The Import Data Dictionary function in the File menu updates the data dictionary from the contents of a Microsoft Excel spreadsheet or XML file containing information about an application's tables, fields, relations, and application views. You must have already added the database to the data dictionary; this function then adds or updates tables, fields, relations, and application views in the data dictionary.

Microsoft Excel Spreadsheet

The first row of the Excel spreadsheet must contain headings for the columns. Acceptable column headings are (case is unimportant):

  • "Alias" or "Table": the table name.

  • "Table Desc" or "Table Caption": the table caption.

  • "Field", "Field Name", or "Fieldname": the field name.

  • "Field Desc" or "Field Caption": the field caption.

  • "SubtableOf": specifies that this is a subtable of the specified table.

  • "SubtableFilter": specifies the subtable filter for the subtable.

  • "DataType" or "Type": the field's data type (see the Field Object topic for a list of the single character codes representing the possible data types).

  • "Size" or "Length": the field length.

  • "Decimals" or "Dec": the number of decimals for the field.

  • "Picture" or "Mask": the picture for the field. Use "#" as a placeholder for a digit, a leading "$" to indicate the currency symbol should be used, and commas as necessary. For example, "$###,###.##" will set the field's Format property to "$" and its Picture to "999,999.99".

  • "Format": the format code for the field; this value is put into the Format property.

  • "Comment": the field comment.

  • "Heading": the field heading; if this isn't specified or is blank, the field caption is used.

  • "Enumeration": a set of the values for an enumerated field. Specify values as Value=Description;Value=Description;...

  • "Calculated" or "Calc": "T" or "Y" if this is a calculated field.

  • "Expression" or "Expr": the expression used for the calculated field.

  • "Data Group" or "Datagroup": the data group or groups the table belongs to.

  • "Reportable": the Reportable status of the field.

  • "Parent Table": the name of the parent table in a join.

  • "Child Table": the name of the child table in a join.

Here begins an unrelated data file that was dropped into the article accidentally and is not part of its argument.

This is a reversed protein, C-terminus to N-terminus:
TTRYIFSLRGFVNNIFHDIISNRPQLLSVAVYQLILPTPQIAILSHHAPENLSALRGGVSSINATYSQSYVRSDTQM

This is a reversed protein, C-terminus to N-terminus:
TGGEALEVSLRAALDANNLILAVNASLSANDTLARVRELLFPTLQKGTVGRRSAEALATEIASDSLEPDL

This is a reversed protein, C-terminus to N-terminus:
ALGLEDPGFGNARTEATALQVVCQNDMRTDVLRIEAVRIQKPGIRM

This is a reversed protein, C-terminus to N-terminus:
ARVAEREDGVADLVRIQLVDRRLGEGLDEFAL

• "Parent Field": the name of the parent field in a join (only for simple joins where a single field in the parent table matches a single field in the child table).

  • "Child Field": the name of the child field in a join (only for simple joins)

  • "Join Expr": the join expression (that is, the JOIN clause of a SQL statement) for a complex join.

  • "Join Type": the join type: 1 for inner join, 2 for a left outer join, 3 for a right outer join, and 4 for an inner join.

  • "Join Weight": the join weight to use (see Relation Properties for a discussion of join weight).

All but the first four column headings are optional. The order of the columns is unimportant.

Here's an example of such a spreadsheet:

XML File

Three types of XML import files are supported: one that contains table and field information, one that contains relationship information, and one that contains application view information.

The format for an XML file used for importing table and field information is as follows:

<settings>
  <setting>
    <Table>Table name</Table>
    <TableCaption>Table caption</TableCaption>
    <Field>Field name</Field>
    <FieldCaption>Field caption</FieldCaption>
    <SubtableOf>Original table name</SubtableOf>
    <SubtableFilter>Subtable filter</SubtableFilter>
    <Type>Field data type</Type>
    <Size>Field length</Size>
    <Decimals>Number of decimals in the field</Decimals>
    <Picture>Field picture</Picture>
    <Calculated>"true" for a calculated field</Calculated>
    <Expression>The expression for a calculated field</Expression>
    <DataGroup>Data group or groups the table belongs to</DataGroup>
    <Reportable>Reportable status of the field</Reportable>
    <Comment>Field comment</Comment>
    <Heading>Field heading</Heading>
    <Enumeration>Value=Description;Value=Description;...</Enumeration>